What Is Sex?

What Is Sex?

What Is Sex?

Printed.
Jan. 25 1998 3:30 AM

What Is Sex?

Jack Shafer's guide to semantic evasion for philanderers.

51000_51238_header2
51000_51239_clintonwithbiblefnl

Has the press been chasing the wrong semantic red herring? They pounced on President Clinton's choice of the present tense--"there is not a sexual relationship"--when he responded to Jim Lehrer's questions about former White House intern Monica Lewinsky. Saying that there is not a sexual relationship is different from saying there was never a sexual relationship. Clinton soon was forced to close off this particular avenue of escape. But he left himself another one. What, after all, is a "sexual relationship"? In law and culture, the answer is not as obvious as you might think.

Advertisement

A "sexual relationship" implies mutuality, for example. A masochist might imagine a "sexual relationship" with his spanker, but if the spanker is only perfecting his paddle-ball stroke and is not a sadist, there is no sexual relationship. Or, imagine two people engaged in "tantric sex" (from "tantra," any of a group of Hindu and Buddhist mystical writings), in which they avoid one another's genitalia. He stifles his orgasm and activates her "base chakra" (central source of energy) to elicit a higher climax than orgasm with his warm breath and light touch. If deposed by a court about his escapades, he might claim that his relationship was "therapeutic," not sexual. So when Clinton tells Lehrer that there "is not a sexual relationship, an improper sexual relationship, or any other kind of improper relationship," he leaves himself room to plead that his relationship is more than sexual--romantic, perhaps?--and hence not improper.

Does the president navigate his sexual world with such semantic precision? An Arkansas state trooper quoted in the January 1994 American Spectator claimed as much. He said that Clinton consulted the Bible on the subject of oral sex and concluded that the Good Book doesn't consider it to be adulterous. Black's Law Dictionary backs Clinton on this one, defining "adultery" as an act of sexual intercourse by a married person with someone other than his or her spouse. Call it the Blow-Job Exemption. Or, as the barroom philosophers put it, "Eatin' ain't cheatin'."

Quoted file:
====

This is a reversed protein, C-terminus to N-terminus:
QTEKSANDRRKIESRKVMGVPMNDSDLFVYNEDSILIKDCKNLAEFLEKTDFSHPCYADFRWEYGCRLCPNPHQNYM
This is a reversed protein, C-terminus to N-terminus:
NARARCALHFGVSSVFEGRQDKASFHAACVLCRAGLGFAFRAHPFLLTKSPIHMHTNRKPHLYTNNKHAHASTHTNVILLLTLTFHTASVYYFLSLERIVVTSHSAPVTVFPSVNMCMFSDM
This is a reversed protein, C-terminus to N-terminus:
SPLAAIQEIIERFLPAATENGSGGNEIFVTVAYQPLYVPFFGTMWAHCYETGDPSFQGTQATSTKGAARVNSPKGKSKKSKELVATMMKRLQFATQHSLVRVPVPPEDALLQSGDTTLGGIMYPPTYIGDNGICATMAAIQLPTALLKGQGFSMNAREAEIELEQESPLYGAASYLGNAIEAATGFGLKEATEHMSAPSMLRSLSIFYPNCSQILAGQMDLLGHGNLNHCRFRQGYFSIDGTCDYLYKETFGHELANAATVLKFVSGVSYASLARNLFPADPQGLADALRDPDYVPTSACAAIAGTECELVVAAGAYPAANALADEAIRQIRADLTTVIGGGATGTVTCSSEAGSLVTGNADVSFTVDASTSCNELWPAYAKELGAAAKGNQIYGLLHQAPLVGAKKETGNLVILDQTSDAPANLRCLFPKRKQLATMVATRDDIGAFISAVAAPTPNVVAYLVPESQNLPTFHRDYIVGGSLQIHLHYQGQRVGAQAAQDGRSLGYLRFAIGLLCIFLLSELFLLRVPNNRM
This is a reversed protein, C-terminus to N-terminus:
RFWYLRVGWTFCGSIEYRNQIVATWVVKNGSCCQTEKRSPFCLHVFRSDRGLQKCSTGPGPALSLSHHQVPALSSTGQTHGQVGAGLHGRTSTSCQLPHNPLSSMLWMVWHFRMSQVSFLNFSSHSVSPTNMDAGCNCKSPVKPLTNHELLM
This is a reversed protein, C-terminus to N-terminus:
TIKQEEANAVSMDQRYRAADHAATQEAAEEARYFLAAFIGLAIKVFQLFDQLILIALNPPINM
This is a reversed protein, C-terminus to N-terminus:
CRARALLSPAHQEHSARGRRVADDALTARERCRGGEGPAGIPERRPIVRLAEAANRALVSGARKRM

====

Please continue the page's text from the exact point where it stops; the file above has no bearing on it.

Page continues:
Writing in the Washington Post a few years ago, Slate's Michael Lewis called such obfuscations "sexual gerrymandering." When confronted on Nightline during the 1992 campaign with allegations that he'd bedded Gennifer Flowers, Clinton responded that she was "a woman I never slept with." Sen. Chuck Robb drew similarly jaggy lines around his sexual district after a young model claimed to have had an affair with him. "I haven't done anything that I regard as unfaithful to my wife, and she is the only woman I've loved, slept with, or had coital relations with in the 20 years we've been married--and I'm still crazy about her," Robb wrote. Shut up already, Chuck. As all accomplished philanderers know, volunteer too detailed a denial and you only dig yourself in deeper.

Suppose Jim Lehrer had upped the ante from "sexual relationship" to point-blank "sexual intercourse"? Even this leaves some wiggle room. What is sexual intercourse? When a DeKalb County, Ga., jury asked the judge this question during a 1992 trial, he replied that the law provided no satisfactory definition. He instructed them to determine for themselves whether a Somali couple had consummated their common-law marriage, i.e., had sexual intercourse, even though her genitals were sewn shut in the ritual manner. She claimed that following a ceremony in a mosque (she called it a wedding, he called it an engagement celebration), they had sex and he achieved "partial penetration." The jury ruled yes to intercourse, yes to common-law marriage, and yes to a split of the disputed lottery winnings that precipitated the suit.

The Houdini-proof question for Clinton is: "Did you ever have sexual contact with Monica Lewinsky?" Sexual contact is defined in most states as "any touching of the sexual or other intimate parts of a person done for the purpose of gratifying the sexual desire of either party." The present-tense gambit won't help him. Euphemisms won't bail him out, either. And he won't be able to wiggle out of the choke hold by saying (as he said to Steve Kroft on 60 Minutes back in 1992, regarding Gennifer Flowers) that he's answered that question before.

And for the closer, ask this: "Did Monica Lewinsky ever have sexual contact with you?"